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In Memoriam:
James Gastineau

Jim, a former member of C Battery, passed away on Tuesday, July 21, 1998. Follow the above link for a special memorial page.
In Memoriam:
Dan Costello

Dan, a former member of A Battery, passed away on Monday, November 30, 1998. Follow the above link for a special memorial page.
In Memoriam:
John Maher

John, a former member of A Battery, passed away on Saturday, February 10, 2001. Follow the above link for a special memorial page.

In Memoriam:
Ed Zabielski

Ed, a former member of C Battery, passed away on Saturday, June 23, 2001. Follow the above link for a special memorial page.
In Memoriam:
Joseph Rondeau, Jr.

Joe, a former member of HQ Battery, passed away on Thursday, August 9, 2001. Follow the above link for a special memorial page.

In Memoriam:
John T. "Jack" Hartnett

Jack, a former member of A Battery, passed away on Sunday, July 7, 2002. Follow the above link for a special memorial page.

Visit Our Other Memorial Pages:  Final Farewells 2002  |  Taps 2003  |  Taps 2004


To the Americans Who Fought On All Fronts, 1941–1945

This story shall the good man teach his son;
... From this day to the ending of the world,
But we in it shall be remember'd;
We few, we happy few, we band of brothers;
For he today that sheds his blood with me
Shall be my brother ...

from William Shakespeare's Henry V


   The above photograph is a scan of a postcard that I bought when I first visited St. Avold in 1963. I was six years old and was traveling along the border between France and Germany with my parents. (I think I must have had to borrow a few francs from my mother to purchase it!) I'm sure I did not realize at the time what St. Avold meant, nor what had occurred in the peaceful forests all around me 19 years earlier. I'm doubly sure that I did not realize how the vast silences that collected and seemed to stand between those rows of white stones were the diametric counterpoint to the enormous sounds of battle that once echoed across this beautiful, serene landscape. But, 33 years later, I know I must thank the men lying here that I will never truly know these things. It is painful to realize that many were almost 20 years younger than I am now when they died.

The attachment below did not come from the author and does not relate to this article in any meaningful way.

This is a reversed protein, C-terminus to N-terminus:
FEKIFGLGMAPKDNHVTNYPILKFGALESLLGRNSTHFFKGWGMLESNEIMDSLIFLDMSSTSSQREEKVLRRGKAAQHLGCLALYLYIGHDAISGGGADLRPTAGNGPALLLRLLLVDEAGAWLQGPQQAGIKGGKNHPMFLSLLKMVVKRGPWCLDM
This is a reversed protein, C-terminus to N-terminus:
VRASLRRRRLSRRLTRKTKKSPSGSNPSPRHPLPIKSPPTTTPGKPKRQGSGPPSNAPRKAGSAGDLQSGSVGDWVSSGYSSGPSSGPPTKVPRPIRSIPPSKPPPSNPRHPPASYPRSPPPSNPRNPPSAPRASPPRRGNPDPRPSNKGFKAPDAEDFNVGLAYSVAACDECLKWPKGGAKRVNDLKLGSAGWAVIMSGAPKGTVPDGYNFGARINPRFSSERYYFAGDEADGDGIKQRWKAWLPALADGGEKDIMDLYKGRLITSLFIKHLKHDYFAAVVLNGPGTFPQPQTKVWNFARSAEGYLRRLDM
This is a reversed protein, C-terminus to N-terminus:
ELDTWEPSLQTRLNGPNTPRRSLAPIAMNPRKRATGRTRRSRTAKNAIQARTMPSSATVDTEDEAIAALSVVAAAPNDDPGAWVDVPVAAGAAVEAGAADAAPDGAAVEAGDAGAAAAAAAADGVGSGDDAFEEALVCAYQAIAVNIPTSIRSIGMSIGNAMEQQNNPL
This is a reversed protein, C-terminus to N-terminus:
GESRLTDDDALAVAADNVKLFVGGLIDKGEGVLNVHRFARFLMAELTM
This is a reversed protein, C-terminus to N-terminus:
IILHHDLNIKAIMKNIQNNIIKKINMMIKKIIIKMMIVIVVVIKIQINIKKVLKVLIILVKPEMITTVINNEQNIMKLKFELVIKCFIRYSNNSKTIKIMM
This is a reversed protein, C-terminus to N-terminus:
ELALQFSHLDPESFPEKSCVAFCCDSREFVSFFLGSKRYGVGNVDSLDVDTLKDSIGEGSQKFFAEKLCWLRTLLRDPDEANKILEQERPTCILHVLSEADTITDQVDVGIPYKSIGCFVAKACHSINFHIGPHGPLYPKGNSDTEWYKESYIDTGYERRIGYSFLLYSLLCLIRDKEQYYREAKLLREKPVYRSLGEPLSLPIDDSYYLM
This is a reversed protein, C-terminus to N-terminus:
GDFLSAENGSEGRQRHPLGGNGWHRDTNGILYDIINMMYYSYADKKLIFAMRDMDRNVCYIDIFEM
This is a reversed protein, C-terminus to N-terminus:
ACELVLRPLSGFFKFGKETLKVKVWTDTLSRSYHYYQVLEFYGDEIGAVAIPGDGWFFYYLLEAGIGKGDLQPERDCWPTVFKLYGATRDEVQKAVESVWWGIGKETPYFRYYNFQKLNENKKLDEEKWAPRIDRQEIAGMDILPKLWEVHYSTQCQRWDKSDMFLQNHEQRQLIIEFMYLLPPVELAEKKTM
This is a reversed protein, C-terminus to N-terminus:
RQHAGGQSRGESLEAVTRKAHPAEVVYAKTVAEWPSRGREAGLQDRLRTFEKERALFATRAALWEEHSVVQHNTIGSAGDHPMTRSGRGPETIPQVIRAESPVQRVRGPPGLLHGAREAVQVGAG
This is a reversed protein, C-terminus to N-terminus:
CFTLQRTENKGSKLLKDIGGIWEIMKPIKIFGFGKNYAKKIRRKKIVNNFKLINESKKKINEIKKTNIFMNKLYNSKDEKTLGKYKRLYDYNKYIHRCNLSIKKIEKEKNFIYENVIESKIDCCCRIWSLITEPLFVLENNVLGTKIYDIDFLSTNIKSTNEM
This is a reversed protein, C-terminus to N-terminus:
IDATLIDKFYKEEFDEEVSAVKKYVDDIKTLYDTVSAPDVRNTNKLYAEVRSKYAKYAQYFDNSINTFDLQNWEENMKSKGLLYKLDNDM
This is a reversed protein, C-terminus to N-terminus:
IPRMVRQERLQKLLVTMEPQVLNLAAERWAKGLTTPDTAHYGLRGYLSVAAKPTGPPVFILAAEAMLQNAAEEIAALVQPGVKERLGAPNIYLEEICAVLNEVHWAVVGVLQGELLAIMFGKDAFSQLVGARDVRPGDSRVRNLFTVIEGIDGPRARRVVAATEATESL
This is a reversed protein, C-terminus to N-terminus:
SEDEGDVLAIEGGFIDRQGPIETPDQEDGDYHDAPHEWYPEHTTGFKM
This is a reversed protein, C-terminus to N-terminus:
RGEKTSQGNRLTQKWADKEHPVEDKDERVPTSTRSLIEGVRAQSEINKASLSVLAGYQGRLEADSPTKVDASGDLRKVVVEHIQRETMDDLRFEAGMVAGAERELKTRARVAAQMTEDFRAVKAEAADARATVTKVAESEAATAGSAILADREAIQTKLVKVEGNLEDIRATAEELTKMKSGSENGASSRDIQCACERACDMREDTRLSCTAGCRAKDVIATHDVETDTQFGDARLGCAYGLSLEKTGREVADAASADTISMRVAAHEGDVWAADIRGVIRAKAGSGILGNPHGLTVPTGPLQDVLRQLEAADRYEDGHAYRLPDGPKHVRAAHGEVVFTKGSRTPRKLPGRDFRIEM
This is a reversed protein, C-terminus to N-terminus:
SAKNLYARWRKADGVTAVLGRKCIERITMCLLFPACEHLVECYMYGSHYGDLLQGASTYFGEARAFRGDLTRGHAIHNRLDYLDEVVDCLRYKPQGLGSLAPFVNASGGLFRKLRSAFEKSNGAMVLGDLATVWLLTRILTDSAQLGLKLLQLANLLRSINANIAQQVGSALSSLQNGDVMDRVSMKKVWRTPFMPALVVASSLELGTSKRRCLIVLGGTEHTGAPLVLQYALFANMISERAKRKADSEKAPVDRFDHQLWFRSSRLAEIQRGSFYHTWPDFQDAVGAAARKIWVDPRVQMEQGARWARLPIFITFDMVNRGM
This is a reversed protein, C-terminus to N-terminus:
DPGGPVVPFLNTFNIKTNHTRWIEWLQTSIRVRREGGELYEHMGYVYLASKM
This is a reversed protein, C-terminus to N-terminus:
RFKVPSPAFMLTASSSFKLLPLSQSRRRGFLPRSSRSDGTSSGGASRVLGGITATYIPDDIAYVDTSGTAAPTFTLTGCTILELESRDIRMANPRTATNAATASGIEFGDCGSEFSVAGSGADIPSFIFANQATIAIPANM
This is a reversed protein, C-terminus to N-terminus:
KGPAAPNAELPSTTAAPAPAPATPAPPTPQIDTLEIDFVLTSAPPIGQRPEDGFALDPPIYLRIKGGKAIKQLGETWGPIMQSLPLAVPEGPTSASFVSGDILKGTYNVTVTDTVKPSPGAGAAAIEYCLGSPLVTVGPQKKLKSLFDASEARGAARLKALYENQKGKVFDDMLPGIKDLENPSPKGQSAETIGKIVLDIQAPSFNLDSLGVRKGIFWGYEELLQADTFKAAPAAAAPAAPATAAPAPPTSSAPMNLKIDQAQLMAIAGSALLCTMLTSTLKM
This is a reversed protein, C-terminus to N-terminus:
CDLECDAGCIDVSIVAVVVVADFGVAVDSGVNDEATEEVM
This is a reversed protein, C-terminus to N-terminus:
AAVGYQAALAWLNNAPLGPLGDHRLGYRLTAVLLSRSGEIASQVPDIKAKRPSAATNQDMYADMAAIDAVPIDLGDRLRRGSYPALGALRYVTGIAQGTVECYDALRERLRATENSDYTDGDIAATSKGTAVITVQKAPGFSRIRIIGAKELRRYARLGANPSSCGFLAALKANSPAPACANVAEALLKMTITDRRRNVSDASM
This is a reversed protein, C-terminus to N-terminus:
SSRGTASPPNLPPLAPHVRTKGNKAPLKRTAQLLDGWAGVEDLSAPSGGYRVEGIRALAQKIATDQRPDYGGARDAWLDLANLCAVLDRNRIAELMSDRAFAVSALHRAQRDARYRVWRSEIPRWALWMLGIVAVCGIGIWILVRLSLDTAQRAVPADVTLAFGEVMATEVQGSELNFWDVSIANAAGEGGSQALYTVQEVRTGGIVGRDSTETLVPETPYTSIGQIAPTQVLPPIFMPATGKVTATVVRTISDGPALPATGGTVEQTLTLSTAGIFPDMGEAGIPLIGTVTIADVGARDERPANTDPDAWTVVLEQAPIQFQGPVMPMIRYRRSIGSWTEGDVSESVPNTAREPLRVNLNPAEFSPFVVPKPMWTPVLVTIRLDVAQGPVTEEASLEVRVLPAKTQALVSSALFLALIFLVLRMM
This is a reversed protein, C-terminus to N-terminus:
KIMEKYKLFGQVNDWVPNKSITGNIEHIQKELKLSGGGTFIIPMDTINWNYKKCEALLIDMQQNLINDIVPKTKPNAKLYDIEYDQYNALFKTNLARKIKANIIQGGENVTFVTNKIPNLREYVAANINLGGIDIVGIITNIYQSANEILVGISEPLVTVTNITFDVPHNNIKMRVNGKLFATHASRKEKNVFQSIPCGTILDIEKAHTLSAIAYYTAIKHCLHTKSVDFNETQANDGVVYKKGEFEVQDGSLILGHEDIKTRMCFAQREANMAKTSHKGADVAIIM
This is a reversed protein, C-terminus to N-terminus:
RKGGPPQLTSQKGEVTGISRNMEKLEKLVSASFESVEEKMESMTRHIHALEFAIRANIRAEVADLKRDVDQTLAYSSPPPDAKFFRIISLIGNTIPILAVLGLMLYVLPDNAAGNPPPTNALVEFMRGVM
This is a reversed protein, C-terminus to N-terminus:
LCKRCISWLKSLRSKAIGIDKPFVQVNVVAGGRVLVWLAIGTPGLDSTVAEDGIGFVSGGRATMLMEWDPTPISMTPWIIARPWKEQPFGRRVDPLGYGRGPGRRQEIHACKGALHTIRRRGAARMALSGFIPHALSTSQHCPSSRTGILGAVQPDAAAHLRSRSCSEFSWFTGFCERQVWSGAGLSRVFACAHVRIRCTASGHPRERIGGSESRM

Click the banner to search for a WW II casualty
[ via The American Battle Monuments Commission ]

In Memoriam, to All Soldiers, All Wars

In Flanders Fields


In Flanders fields the poppies blow
Between the crosses, row on row,
That mark our place; and in the sky
The larks, still bravely singing, fly
Scarce heard amid the guns below.
We are the dead. Short days ago
We lived, saw dawn, felt sunset glow,
Loved, and were loved, and now we lie
In Flanders fields.

Take up your quarrel with the foe:
To you from failing hands we throw
The torch; be yours to hold it high.
If ye break faith with us who die
We shall not sleep, though poppies grow
In Flanders fields.


For the Men and A Man of the 225th
(Site Mission Statement)